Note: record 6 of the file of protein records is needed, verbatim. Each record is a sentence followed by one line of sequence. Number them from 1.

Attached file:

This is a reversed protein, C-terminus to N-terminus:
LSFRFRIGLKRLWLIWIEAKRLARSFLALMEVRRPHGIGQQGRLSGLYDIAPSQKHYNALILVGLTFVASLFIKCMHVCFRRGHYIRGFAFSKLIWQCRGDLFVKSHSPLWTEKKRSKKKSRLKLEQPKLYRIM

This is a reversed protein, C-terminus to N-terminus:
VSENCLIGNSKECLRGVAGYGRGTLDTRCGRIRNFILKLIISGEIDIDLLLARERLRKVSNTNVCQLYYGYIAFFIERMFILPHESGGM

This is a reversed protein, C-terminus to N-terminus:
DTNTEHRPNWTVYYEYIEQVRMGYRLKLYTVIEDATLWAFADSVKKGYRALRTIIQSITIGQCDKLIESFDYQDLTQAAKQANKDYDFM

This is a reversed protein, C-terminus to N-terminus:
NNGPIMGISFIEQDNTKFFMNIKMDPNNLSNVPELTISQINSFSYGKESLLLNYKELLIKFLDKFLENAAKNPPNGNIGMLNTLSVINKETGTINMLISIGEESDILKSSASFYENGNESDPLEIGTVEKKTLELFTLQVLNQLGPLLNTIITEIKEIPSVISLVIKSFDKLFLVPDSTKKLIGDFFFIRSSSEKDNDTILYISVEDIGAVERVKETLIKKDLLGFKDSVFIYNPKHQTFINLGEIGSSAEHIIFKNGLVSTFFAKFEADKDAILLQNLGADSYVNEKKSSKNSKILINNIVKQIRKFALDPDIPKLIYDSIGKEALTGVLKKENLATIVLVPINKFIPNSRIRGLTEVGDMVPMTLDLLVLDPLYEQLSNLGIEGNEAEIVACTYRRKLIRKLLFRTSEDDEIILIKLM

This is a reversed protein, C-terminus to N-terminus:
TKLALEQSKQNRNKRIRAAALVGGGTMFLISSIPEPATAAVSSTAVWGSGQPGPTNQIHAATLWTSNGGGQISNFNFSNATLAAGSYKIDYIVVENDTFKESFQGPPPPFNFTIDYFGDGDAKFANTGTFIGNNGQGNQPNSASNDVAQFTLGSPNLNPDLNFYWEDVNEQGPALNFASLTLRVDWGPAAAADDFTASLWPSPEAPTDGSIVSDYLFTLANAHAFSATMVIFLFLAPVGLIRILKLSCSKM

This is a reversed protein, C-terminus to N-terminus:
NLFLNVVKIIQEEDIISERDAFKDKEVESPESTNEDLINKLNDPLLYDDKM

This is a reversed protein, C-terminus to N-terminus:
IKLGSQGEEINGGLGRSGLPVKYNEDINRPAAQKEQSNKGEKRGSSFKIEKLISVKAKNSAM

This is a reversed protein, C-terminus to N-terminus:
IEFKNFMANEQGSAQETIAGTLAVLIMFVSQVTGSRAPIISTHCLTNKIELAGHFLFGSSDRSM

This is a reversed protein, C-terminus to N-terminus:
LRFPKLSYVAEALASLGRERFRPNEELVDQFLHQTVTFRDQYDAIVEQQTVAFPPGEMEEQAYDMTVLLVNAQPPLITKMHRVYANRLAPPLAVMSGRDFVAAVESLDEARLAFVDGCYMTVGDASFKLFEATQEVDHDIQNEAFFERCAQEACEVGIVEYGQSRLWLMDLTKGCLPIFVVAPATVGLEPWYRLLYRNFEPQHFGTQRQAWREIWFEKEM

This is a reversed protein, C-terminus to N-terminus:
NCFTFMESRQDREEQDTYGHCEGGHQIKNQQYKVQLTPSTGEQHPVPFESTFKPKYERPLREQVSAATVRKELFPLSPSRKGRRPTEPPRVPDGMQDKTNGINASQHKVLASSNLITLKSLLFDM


This is a reversed protein, C-terminus to N-terminus:
NLFLNVVKIIQEEDIISERDAFKDKEVESPESTNEDLINKLNDPLLYDDKM